Cal coach Jeff Tedford and No. 12 Ohio State coach Urban Meyer maintain a cordial relationship in the offseason. But this past February a taboo elephant came along for a golf outing.
“This year there wasn’t a lot of talk about football, as you can imagine,” Tedford said.
When Meyer’s Buckeye squad takes on Cal on Saturday at 9 a.m. in Columbus, the Bears may not have a shot — even if Tedford was given unrestricted access to Meyer’s entire playbook.
This game serves as a fight for Cal’s legitimacy. Teams like UCLA, Arizona, and Oregon State — all considered below the bears’ level before the season started — have dispatched ranked opponents and ascended the ranks of the Pac-12. Cal, meanwhile, has proven nothing in a loss to a WAC school and a lackluster performance against an FCS school.
If the Bears hang with the Buckeyes or even squeeze out an upset victory, Tedford’s pressure chamber receives much-needed relief.
A loss, however, may be the first push in a domino chain, in which the final domino is Tedford’s head.
A 17-point favorite heading into Saturday’s contest, Ohio State’s offensive attack is led by dual-threat Braxton Miller.
Cal fans may remember the season opener two weeks ago, in which a similarly threatening quarterback — Cody Fajardo of Nevada — shredded the Bears’ defense apart with his triple-option attack and ability to break out big runs to the outside.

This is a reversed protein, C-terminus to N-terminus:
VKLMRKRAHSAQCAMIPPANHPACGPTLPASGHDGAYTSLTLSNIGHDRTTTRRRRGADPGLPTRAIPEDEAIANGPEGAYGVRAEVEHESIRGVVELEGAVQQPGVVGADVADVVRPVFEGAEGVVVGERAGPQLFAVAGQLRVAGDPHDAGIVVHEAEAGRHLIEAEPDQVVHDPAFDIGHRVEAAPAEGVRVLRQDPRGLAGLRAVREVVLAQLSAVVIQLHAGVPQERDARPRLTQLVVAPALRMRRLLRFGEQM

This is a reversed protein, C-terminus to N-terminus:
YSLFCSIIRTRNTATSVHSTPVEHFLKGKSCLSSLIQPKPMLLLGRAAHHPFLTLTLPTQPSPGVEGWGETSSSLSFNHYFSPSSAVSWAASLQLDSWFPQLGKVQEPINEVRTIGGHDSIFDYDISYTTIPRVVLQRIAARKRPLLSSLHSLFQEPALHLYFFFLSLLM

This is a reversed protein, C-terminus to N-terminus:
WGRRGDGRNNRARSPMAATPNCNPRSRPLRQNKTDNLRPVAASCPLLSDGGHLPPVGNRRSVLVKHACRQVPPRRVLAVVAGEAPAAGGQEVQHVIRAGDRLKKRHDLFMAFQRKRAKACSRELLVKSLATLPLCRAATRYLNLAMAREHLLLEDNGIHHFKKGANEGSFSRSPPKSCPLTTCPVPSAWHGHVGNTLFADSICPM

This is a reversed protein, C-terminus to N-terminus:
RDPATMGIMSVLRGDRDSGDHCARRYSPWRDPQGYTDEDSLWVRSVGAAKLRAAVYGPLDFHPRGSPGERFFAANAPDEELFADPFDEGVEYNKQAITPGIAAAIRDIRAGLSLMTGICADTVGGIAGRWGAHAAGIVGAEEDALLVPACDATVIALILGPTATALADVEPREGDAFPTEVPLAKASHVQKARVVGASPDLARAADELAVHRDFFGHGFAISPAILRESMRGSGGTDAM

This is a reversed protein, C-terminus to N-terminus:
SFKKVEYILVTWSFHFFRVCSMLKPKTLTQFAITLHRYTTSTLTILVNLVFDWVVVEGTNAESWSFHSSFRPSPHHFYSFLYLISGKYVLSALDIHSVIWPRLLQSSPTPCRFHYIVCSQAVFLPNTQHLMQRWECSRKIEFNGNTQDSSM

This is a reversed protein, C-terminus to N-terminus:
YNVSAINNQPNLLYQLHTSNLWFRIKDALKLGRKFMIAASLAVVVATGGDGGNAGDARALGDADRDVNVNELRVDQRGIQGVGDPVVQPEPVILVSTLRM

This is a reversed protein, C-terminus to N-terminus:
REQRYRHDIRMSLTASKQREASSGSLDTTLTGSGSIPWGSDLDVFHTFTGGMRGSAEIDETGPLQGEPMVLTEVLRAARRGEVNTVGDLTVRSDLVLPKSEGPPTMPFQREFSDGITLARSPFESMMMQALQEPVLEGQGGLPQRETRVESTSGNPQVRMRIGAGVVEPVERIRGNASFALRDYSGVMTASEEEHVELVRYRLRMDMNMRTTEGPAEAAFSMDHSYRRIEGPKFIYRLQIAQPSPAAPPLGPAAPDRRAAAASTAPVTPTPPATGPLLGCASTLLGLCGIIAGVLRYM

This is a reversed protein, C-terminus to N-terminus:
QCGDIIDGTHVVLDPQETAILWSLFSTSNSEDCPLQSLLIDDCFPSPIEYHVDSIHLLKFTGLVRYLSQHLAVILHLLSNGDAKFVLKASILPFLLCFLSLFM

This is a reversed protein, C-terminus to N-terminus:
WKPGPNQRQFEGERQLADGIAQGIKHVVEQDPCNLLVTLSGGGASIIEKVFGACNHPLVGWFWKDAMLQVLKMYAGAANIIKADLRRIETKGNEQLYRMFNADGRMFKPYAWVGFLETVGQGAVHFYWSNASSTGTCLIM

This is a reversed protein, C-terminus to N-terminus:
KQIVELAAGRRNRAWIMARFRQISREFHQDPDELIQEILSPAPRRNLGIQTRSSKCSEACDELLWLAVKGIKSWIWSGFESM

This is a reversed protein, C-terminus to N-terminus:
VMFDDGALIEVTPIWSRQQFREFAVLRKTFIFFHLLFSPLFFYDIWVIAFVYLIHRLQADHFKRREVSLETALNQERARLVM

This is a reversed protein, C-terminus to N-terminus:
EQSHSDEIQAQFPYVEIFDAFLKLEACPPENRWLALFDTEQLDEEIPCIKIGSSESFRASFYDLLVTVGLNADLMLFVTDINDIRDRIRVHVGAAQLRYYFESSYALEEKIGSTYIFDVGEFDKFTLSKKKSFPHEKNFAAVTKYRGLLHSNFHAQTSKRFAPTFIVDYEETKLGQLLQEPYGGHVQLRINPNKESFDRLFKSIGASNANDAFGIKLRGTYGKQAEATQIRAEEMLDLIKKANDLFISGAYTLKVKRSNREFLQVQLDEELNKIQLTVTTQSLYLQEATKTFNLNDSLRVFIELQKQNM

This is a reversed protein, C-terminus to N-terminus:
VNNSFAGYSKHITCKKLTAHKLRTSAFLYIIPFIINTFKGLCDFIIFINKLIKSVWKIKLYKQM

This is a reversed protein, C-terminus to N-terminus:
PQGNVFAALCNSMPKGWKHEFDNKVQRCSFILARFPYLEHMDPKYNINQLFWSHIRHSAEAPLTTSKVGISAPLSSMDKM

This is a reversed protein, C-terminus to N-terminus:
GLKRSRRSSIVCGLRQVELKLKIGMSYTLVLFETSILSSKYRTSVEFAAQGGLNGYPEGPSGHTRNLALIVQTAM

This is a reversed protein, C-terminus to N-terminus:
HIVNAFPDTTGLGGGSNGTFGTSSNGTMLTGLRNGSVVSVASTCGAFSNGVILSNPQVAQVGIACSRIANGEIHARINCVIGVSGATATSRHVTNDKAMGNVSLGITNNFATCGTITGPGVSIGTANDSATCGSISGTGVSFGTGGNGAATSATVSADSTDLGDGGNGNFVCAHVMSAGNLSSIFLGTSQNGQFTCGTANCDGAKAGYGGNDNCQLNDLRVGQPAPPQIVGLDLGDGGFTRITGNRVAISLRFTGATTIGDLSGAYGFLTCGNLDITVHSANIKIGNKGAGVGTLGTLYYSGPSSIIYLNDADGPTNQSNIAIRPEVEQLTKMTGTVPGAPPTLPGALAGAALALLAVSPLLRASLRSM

Miller is like Fajardo with a jetpack and a stronger arm to boot. Ohio State’s quarterback averages over 150 yards a game on the ground and has shed the preseason label as an inaccurate passer by completing 66.7 percent of his passes on the year.
The Cal secondary needs to learn some serious discipline if they expect to halt the Miller train.
A litany of injuries present further problems for the Bears. Starting right guard Dominic Galas is already sitting out with a torn pectoral muscle; starting right tackle Matt Summers-Gavin is on a week-to-week recovery schedule after injuring his MCL. Galas and Summers-Gavin were — and still are — Cal’s strongest offensive linemen. Their absence against a Buckeye line that is considered among the best in the country could be catastrophic. Tight end Richard Rodgers and outside linebacker Chris McCain are also banged up and listed as probable.
Ohio State defensive end John Simon resides on the Hendricks Award watch list, an accolade for the best defensive lineman in the country. Simon will provide a pass-rush on the end and defensive tackle Johnathan Hankins will plug up the Bears’ running game.
This will be the most disruptive pass rush Cal quarterback Zach Maynard has seen thus far this season, which will make his suspect decision-making even more erratic. Maynard has overthrown simple screen passes to Sofele and struggled to get rid of the ball when sitting in the pocket.
Cal’s only chance at an upset may lie in its passing attack. The trio of Keenan Allen, Bryce Treggs and Chris Harper will pose problems for a secondary that has allowed a 60 percent completion rate to the quarterbacks of Miami of Ohio and University of Central Florida. The secondary is the weakest part of the Buckeye defense, and the Bears passing attack is its strength.
The Bears defense has proved it struggles mightily with the running option attack. If Miller establishes the running game early, the passing attack will break wide open, and Cal will be helpless against the whims of the Buckeyes offense.
Michael Rosen covers football. Contact him at firstname.lastname@example.org